Council puts Evans on ice

Will hold off selecting Wahl’s replacement for a month

There was a telling moment at the Chico City Council meeting Tuesday night (Jan. 4). The council was discussing how to fill outgoing Councilman Larry Wahl’s seat, and the name of the fourth-place finisher in the Nov. 2 council election, Bob Evans, kept coming up as the best person for the job. Each time it did, a number of people in the audience applauded.

Finally, Mayor Ann Schwab, impatient with the interruptions, asked all those present—chambers were about two-thirds full—who supported Evans to raise their hands “and get it out of your systems.” Instead of quietly raising their hands, about 40 or 50 people stood up, cheering and clapping.

Evans may have finished out of the running on Nov. 2, but he hasn’t stopped campaigning for a minute since then. He’s been working to generate support wherever he can in an effort to convince council members to appoint him to fill out the remaining two years in Wahl’s term, and Tuesday he brought much of that support with him.

The council had three options: appoint someone that night; set up an application and selection process; or call for a special election. According to the city charter, the council must select someone within 30 days or hold a special election. There seemed to be consensus among council members to avoid the expense of an election.

So the question really was whether to appoint someone that night—namely Evans—or set up a selection process, accept applications and choose among them at the council’s Feb. 1 meeting.

No sooner had the matter been opened for discussion than the newest council member, Mark Sorensen, moved to appoint Evans, citing his business experience as longtime manager of Lifetouch, his community involvement, the fact that he campaigned and “clearly wants the job,” and his receiving more than 10,000 votes.

Councilman Jim Walker seconded the motion, saying Evans, who shares Wahl’s conservative views, would bring ideological diversity to the council. He cited Abraham Lincoln’s decision to appoint former political rivals to his cabinet, as described in Doris Kearns Goodwin’s book Team of Rivals, “knowing they would disagree but would have a good dialogue.”

Councilman Andy Holcombe said that, while Evans was an excellent candidate, he wanted to see who else was interested in the post and preferred to set up an appointment process.

Schwab noted that it was unusual to be entertaining a motion before the public had a chance to speak and then opened the public hearing on the matter, but not before noting that she knew of “12 people who said they would be interested in the position.”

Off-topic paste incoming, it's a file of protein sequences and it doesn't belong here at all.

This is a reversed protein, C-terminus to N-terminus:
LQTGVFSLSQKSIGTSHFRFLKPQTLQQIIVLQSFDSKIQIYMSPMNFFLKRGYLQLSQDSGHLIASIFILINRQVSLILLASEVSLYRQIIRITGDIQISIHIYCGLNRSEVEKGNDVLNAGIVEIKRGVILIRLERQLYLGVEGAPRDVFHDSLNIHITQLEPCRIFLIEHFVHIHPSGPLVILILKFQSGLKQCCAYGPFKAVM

The first person to speak, local architect and city Planning Commissioner Dave Kelley, strode to the lectern and proceeded to throw his hat in the ring, saying his six years on the commission was “an asset and attribute other potential applicants don’t have.”

Several people stepped forward in support of Evans, who they said was fully qualified, had gone through the rigors of a campaign and had won strong public support in the recent election.

Local developer and Democratic Party activist Randall Stone said that coming in fourth in a “pick-three” election was statistically meaningless, and regular council attendee Benson urged the council to get “the best possible range of choices” by opening up the process.

For his part, Evans said the obvious—that he was still interested in being on the council. He’d enjoyed campaigning and learned a lot about Chico, he said. And he’d be willing to go through a special election—“really, that’s the fairest way to go.”

Maybe so, but that’s not the way it went. Ultimately Schwab, Holcombe, Gruendl and Flynn voted to create a selection process and make the final decision on Feb. 1. Their reasons varied, but they all agreed that they wanted to see what their choices were and not be hurried.

Schwab equated the selection with the process of selecting Dave Burkland to be city manager. They thought he was an excellent candidate, but by throwing it open to others, they “confirmed he was the best candidate,” she said.

Interested candidates are asked to submit a one- or two-page letter of interest to City Clerk Debbie Presson before noon Friday, Jan. 14. The council will “interview” candidates at its Jan. 18 meeting and make a selection on Feb. 1.